Be like rain (but not a thunderstorm)

Photo: Sitthan Kutty, Pexels. Photo: Sitthan Kutty, Pexels.

My son’s 12th birthday arrived on a sweltering July day. A group of us had gathered for an outdoor celebration when the thick humidity gave way to a sudden storm. Huddled together under a large tent we watched as the rain poured, the thunder roared and a bolt of lightning struck a tree across the street. We were safe, but shaken.

A few months ago my same son, 16 years later, met outdoors with a friend to catch up on their lives. The conversation turned political and a sudden storm, not unlike the birthday one, broke loose unbidden. What was to be a celebratory time of friendship turned tense as words, this time, rained down and fireballs struck close, catching my son unaware and without safe shelter.

While I typically think of rain as water falling from the skies, its definition is as broad as a large quantity of anything falling rapidly or in quick succession.

As in a rain of abuse or a shower of blessings.

What’s been falling on your head of late? And to what effect, healing or harm?
“May he be like rain.”

Many think David penned this prayer for his son, Solomon, at the start of his kingly reign. A father’s longing laid right out, a dream and desire declared: “May he be like rain that falls on the mown grass, like showers that water the earth” (Psalm 72:6).

I’ve been thinking about rain. And reign. And the interplay of the two.

The classic Bible commentary by Joseph Benson tells me the rain the psalmist is praying for points to “an administration that is so gentle and easy that it will refresh and revive the hearts of its subjects and render them a flourishing people.”

There is a reign/rain that renders us flourishing. How beautiful is that? And how necessary right now.
Albert Barnes’ Notes on the Whole Bible speaks of the mown field on which this rain falls as one whose grass has been eaten off by locusts. Can anyone say 2020?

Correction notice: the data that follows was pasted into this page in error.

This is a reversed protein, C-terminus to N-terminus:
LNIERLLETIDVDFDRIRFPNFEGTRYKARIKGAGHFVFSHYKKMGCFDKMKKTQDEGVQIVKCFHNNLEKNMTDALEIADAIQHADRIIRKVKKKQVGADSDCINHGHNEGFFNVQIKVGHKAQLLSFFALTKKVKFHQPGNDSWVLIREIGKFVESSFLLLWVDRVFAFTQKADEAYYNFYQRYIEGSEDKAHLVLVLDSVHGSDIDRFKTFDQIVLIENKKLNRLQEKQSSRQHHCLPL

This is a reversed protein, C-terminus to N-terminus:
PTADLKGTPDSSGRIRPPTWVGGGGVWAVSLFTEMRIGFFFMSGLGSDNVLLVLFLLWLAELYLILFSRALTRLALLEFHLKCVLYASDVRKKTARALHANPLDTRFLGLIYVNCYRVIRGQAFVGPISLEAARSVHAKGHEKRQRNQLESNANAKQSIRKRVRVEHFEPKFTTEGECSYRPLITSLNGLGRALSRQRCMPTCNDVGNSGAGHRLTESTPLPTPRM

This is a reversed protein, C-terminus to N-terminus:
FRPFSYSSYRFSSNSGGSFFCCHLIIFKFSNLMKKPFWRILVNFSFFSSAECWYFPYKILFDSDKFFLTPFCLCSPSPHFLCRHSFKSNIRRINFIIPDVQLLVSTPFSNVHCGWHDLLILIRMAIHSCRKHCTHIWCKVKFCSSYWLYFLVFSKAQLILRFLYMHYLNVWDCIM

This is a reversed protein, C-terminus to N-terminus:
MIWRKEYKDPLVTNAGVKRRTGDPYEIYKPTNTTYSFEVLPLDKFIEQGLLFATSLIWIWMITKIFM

The idea, Barnes says, is that “after locusts have passed over a field, devouring everything, the rain descends, the fields revive and nature again puts on the appearance of life.” Yes, please. Yes. Out with the old and in with the new. Render us flourishing!

The year 2020 has left us (praise God!), but it has left us as a devoured field. Do you feel the rawness of having been eaten down to stubble by all that has descended upon us? The fires, the fears, the fury. More than ever, we are in need of a righteous, refreshing, reviving reign/rain. And it is not just a new administration that will bring it, my friends.

God says the words he speaks are like rain falling down (Isaiah 55:10-11).

Moses prays his teaching will fall like rain (Deuteronomy 32:2).

The prophet Joel speaks of Jesus’ teaching as “rain out of heaven, showers of words to refresh and nourish our soul” (Joel 2:23, Message).

WHat’s falling on you? More important, what’s falling from you?

Does it bring harm or healing?

Politicians and prophets aren’t the only ones to rain down words or works. We all do. Each of us carries our own atmospheres and lets loose on those around us, not unlike my son’s friend.

But to what effect? Do we come down hard on others or render them a flourishing people?
Sadly, my son was on the receiving end of his friend’s hailstorm, which decimated his landscape and damaged their relationship. I fear there is too much of this unleashing these days. So many sudden storms over unsuspecting people.

“He comes as rain comes,” Hosea says of God, “as spring rain, refreshing the ground” (Hosea 6:3, Message).
How do you rain? How do I? Are we all thunder and lightning, unaware of the pain and fear we cause, igniting fires one after another? Or do we rain down justice, righteousness, peace and protection?

I plead for us now alongside David: May we be like rain. Gentle rain on all the raw places.

May our words and works heal, not harm. May we be good news to all on whom we fall. May we render them flourishing.

Jenny Gehman

Jenny Gehman

Jenny Gehman is a writer and retreat speaker in Millersville, PA. Read More

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